There’s a big geopolitical imbalance in the new clean energy agreement reached this week by the presidents of the United States, Canada, and Mexico. Although Canada already far exceeds the trilateral pledge to generate half of North America’s electricity from non–carbon-based sources by 2025 and the United States has a clear path forward, Mexico faces major hurdles. Experts say that new laws will improve its chances of holding up its end of the agreement. But the Mexican government also needs to tighten enforcement of those laws and resolve conflicts over building renewable energy projects on indigenous land.
The three countries signing the new agreement now generate 37% of their electricity from clean power sources, with Canada at 75% thanks to abundant hydropower and the United States at 33%, more than half of which comes from nuclear power plants. (The United States also consumes more than 80% of the total amount of electricity used by the continent’s 500 million residents.)
Mexico trails the pack with only 22% of its electricity from non–fossil fuels, and the two reactors at its only nuclear power plant generate just 4% of the country’s electricity. Although the government is planning to build several new nuclear plants, most of the immediate action will likely be focused on renewables like solar and wind, experts say.
“It’s good to have such an ambitious goal,” says Juan Bezaury-Creel in Mexico City, an expert on Mexican policy at The Nature Conservancy. “I think it’s doable.”
Mexico had already pledged that 35% of its electricity would come from clean sources by 2024, as part of a climate change law passed in 2012. And the new continent-wide commitment comes shortly after the Mexican government completed a controversial energy reform that opened up the nationalized oil industry to foreign investments. The reform will make regulating the energy sector more complex. “You used to have two actors, Pemex [the state oil company] and the Federal Electricity Commission [CFE]. Now, you’re going to have a multitude of actors,” Bezaury-Creel says. “Enforcement is going to have to be upgraded.”
Some of those new actors are likely to be smaller, decentralized renewable energy providers that will provide some welcome competition for CFE, says Marcela López-Vallejo, a political scientist at the Center for Economic Research and Teaching, an economics research center in Mexico City. Last December Congress required that companies in Mexico obtain a minimum threshold of their energy from clean sources (the exact amount hasn’t yet been defined). In order to exceed its allotment of fossil fuel energy, a company has to buy “clean energy certificates” from the government, which will invest that money in developing additional clean energy projects. In practice, it’s similar to a carbon cap-and-trade system, López-Vallejo says. “With this law at least we have the legal framework and the incentives in place to [meet clean energy goals].”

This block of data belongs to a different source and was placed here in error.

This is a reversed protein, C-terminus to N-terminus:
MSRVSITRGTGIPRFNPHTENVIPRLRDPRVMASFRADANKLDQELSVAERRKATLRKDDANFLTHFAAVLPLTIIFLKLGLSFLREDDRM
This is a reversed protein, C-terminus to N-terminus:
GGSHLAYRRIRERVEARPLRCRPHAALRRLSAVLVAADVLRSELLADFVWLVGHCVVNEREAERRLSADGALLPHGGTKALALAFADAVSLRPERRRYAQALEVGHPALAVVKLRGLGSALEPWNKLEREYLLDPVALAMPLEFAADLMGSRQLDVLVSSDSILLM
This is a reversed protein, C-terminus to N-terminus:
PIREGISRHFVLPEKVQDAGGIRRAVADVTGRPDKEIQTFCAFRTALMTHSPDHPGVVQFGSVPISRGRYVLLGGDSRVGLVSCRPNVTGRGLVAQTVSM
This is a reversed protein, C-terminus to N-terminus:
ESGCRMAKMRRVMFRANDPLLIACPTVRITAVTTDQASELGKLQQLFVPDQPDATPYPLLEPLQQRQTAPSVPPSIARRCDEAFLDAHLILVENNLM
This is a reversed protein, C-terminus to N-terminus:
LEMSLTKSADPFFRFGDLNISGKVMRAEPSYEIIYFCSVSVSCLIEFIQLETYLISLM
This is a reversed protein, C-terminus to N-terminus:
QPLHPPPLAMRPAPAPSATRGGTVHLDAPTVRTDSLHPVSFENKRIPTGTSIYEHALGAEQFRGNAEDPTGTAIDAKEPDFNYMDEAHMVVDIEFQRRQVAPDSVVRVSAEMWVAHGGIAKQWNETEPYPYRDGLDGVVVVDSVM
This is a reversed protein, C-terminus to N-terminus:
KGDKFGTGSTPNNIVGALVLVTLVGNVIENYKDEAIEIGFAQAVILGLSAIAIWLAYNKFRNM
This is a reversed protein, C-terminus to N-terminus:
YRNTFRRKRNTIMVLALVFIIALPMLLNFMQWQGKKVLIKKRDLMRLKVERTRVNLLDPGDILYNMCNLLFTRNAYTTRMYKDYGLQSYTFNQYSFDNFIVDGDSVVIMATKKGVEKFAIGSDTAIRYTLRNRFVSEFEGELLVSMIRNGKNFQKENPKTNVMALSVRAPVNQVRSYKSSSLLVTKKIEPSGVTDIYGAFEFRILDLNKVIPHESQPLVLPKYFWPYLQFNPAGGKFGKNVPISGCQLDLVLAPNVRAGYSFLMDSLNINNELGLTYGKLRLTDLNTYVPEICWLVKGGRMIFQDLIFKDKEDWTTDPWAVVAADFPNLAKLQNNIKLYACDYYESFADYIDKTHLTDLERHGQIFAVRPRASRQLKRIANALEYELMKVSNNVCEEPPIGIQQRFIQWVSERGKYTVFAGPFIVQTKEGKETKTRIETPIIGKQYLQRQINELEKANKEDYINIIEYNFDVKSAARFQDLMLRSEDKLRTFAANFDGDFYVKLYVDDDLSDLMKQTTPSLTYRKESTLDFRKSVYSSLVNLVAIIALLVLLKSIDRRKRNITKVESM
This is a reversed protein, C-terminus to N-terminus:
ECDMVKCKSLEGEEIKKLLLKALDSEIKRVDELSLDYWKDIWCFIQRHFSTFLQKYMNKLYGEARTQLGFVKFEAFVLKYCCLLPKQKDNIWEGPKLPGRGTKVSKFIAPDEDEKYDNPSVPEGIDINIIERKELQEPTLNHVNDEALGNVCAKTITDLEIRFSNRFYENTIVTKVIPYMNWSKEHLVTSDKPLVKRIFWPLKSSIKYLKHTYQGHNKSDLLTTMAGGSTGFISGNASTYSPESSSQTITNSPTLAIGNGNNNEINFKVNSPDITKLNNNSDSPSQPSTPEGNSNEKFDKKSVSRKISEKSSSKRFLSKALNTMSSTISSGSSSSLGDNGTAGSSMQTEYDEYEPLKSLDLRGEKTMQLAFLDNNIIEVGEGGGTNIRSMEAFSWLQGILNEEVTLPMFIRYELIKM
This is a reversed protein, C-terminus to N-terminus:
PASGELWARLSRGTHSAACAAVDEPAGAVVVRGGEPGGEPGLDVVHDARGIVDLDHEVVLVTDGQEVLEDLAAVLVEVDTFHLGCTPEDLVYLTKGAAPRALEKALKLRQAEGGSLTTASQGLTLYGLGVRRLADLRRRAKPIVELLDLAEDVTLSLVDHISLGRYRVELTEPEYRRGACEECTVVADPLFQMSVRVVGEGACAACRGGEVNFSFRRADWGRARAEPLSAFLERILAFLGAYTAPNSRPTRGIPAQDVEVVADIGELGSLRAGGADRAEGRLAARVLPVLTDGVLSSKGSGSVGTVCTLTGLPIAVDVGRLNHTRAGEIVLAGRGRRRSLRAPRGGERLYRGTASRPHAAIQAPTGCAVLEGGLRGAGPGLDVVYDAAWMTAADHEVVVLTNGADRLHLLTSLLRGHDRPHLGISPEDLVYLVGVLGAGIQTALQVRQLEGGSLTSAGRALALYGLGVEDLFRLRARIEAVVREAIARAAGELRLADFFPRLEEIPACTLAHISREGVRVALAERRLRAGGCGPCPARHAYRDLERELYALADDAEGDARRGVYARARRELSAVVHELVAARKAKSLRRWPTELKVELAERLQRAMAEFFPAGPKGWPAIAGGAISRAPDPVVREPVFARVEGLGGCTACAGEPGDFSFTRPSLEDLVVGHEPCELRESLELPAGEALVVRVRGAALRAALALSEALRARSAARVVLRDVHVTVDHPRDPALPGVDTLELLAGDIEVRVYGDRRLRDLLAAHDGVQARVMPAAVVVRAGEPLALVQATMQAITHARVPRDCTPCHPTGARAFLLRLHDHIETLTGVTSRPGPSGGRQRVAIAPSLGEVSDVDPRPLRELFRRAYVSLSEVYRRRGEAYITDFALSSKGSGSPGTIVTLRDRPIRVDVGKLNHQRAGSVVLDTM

Gustavo Alanís-Ortega, president of the Mexican Center for Environmental Rights in Mexico City, supports the new law but worries about enforcement. “We’re a country that is always ratifying international treaties and legislating national laws, but then the implementation is very poor.”
As part of the North America pact, Mexico also pledged to cut methane emissions from its oil and gas industry by 40% to 45% by 2025. “I see that one as a bit harder” to achieve, López-Vallejo says. “Our oil industry is pretty dirty … I think that one is going to depend on the support, whether it be financial or technological, of the North American partners.” The government says its energy reforms will make that kind of foreign investment easier.
Hydropower now makes up 70% of renewable energy in Mexico, with wind at only 15%. But last year the government committed to tripling the country’s wind energy capacity to 9.8 gigawatts by 2018. The Isthmus of Tehuantepec in the state of Oaxaca in Mexico—the thin strip of land between the Atlantic and Pacific Oceans—is one of the windiest places in the world and already hosts about 1600 turbines, generating 90% of the country’s output. The majority of future wind development is planned for this region, but several ambitious projects there have been delayed or canceled by conflicts with indigenous communities over land rights.
“The problem isn’t that they don’t want wind power. The problem is that they are not consulted,” says Alanís-Ortega, whose organization has supported the communities’ challenges. “They feel invaded, marginalized, and exploited. No one is taking them into account.”
Most wind development projects in Oaxaca are led by Spanish companies, and residents have complained that they have been misled into signing over their land rights for rock-bottom rates with little or no profit-sharing. Some farmers say they were shocked by the size of the wind turbines and the fact that they couldn’t plant crops near them.
Conflict continues to roil Eólica del Sur, which would be the largest wind project in Latin America with 132 turbines generating 396 megawatts. The same investors and developers had previously planned a similar wind park in a different part of the isthmus under the name Mareña Renovables. That project was canceled because of community opposition. Late last year the indigenous community of Juchitán de Zaragoza sued to halt the new Eólica del Sur project, saying they had not been adequately consulted. On 9 June, a judge ruled against the community and allowed the project to continue.